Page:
Life Area: Personal
Topic: Mental Focus
Four Tactics To Help You Be Super Focused
You ever find yourself needing to be super focused to prepare for that special presentation or meet a crucial deadline? Well, if you’re like me that need surfaces often. I’ve written here before about Cal Newport’s book Deep Work, wherein he gives us beaucoup advice on achieving deep, focused work. Here are four tactics I use that may resonate with you in order to give them a try:
1. Use Time Blocking
At the beginning of each week, on either Sunday night or Monday morning, I plan out my week ahead using my Ideal Week Template as my guide (see offer below to download it FREE). I look at meetings and projects that must be completed and I estimate the number of hours I will need for each (if you find yourself underestimating completion time, double whatever you estimate when first doing this routine). Then I look at the week ahead (which already has time blocks for my regular occurring things like my power hours, meditation, and workouts) and I block out first committed appointments and meetings, and then these projects. Treat these focused project times just as you would a meeting with a board member or investor…you’re gonna make it happen!!
2. Eliminate Distractions
Isolate yourself in a quiet place or work from home to avoid those inevitable office distractions. Dress comfortably, make the room a comfortable temperate (69-72o), eat some healthy food free of white flour, caffeine, and sugar so your blood sugar is balanced, and put on some low volume, low key music (personally, I turn on the Spa Radio channel on Pandora).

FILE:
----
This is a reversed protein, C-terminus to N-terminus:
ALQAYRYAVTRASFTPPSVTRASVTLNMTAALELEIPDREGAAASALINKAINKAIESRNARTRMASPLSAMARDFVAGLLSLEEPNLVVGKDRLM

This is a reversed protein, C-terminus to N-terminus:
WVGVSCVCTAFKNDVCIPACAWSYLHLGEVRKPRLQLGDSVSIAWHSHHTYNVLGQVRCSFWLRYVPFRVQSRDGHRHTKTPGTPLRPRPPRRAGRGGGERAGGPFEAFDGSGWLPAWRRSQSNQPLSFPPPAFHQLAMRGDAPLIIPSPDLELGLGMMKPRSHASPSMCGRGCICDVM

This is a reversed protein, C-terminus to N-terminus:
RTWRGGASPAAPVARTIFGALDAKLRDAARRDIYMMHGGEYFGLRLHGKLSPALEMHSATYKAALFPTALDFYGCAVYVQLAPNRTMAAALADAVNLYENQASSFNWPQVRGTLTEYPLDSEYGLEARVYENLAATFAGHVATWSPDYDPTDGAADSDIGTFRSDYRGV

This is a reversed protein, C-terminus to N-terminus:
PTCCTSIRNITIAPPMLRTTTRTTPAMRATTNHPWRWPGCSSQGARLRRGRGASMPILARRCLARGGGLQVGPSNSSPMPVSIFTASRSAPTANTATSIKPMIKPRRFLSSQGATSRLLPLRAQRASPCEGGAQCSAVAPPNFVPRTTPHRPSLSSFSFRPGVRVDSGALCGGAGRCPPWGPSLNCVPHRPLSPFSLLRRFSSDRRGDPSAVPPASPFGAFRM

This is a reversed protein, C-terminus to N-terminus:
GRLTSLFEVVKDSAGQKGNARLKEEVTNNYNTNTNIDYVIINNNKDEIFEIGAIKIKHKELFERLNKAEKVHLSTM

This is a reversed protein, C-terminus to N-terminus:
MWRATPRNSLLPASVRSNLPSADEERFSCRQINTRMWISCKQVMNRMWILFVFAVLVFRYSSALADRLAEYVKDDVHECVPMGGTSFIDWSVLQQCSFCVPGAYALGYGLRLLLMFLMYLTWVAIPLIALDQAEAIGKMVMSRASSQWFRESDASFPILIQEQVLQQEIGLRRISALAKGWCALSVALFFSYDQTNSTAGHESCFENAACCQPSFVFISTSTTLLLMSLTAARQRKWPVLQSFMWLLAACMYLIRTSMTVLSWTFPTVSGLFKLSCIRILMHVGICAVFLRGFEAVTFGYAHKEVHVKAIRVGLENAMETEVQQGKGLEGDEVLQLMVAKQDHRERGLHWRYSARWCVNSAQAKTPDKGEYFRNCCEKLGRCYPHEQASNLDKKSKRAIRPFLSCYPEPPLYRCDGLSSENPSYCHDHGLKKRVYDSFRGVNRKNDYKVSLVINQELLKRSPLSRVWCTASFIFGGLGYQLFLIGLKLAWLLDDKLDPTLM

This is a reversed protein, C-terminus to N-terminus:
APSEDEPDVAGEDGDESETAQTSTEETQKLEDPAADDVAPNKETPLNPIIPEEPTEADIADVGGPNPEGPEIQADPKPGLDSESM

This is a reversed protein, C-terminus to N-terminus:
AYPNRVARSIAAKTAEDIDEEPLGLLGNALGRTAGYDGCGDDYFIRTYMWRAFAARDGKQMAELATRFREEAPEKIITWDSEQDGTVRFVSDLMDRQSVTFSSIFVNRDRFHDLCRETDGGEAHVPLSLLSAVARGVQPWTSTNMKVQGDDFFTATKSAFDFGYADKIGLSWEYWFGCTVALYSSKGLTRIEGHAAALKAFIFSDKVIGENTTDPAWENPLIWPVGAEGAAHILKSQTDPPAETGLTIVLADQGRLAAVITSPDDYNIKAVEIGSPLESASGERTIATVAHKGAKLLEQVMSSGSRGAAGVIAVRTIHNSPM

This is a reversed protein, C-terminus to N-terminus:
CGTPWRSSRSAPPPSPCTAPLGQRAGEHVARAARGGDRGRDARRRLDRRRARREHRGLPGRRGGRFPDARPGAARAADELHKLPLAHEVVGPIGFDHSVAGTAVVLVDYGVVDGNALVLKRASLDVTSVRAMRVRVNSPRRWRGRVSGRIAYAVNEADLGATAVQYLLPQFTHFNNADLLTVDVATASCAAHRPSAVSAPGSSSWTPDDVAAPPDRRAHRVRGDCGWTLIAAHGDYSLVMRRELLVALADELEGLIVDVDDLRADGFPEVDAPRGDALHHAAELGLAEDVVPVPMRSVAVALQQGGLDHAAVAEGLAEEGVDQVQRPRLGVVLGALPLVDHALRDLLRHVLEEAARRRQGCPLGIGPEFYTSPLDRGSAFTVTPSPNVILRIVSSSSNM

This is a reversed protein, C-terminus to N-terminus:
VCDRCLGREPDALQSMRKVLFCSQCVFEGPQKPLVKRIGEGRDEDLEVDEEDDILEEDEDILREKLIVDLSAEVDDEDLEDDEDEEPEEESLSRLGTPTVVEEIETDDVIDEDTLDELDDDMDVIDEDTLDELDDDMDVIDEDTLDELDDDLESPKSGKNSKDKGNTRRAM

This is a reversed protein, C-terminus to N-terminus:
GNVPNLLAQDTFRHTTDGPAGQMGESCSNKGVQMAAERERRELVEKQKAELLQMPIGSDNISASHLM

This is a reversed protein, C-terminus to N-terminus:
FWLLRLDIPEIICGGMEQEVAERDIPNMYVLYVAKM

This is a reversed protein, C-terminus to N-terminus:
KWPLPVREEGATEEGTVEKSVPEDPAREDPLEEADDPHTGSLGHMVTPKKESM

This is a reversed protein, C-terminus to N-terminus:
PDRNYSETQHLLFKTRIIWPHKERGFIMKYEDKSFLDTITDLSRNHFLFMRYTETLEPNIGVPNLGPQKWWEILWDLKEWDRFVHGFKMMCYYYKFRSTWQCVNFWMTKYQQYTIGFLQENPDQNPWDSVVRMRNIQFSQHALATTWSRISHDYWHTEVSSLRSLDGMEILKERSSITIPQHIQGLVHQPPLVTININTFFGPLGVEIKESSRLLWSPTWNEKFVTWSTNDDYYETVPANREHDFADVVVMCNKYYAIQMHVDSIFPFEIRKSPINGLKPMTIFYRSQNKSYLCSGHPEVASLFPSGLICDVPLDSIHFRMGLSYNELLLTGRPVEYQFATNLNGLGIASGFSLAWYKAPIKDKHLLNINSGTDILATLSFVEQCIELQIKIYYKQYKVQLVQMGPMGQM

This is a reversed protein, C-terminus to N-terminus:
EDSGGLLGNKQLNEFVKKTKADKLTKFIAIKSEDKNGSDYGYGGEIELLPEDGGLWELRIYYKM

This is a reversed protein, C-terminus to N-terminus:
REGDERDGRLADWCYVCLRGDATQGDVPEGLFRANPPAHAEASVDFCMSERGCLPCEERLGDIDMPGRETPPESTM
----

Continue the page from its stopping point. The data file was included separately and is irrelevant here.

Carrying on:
At the beginning of each week, on either Sunday night or Monday morning, I plan out my week ahead.
3. Set Mini Goals
As you’ve heard me mention here before, it’s best to take a big project and chunk it down to bite size tasks by reverse engineering the many steps to its completion. By that I mean break it down into smaller goals that are tasks that I can finish in, say, three hours. If you’re like me, you’ll get a rush just from checking the box of each smaller task!
4. Set a Timer and Take Breaks
We often get in the zone and reach burnout sooner than we could if we otherwise predetermine break times. The Pomodoro Method advocates 50 minute work spans followed by 10 minute breaks each hour. But each of us is unique and as self-aware individuals that make up my audience, I’m guessing you know your bodies and attention spans and can determine whether a 60 minute work span or a 90 minute work span works best for you before either a 10 minute or 15 minute break, etc.
The moral of this story is that mental focus takes intentional action. Try these tactics and see if they give you greater results.
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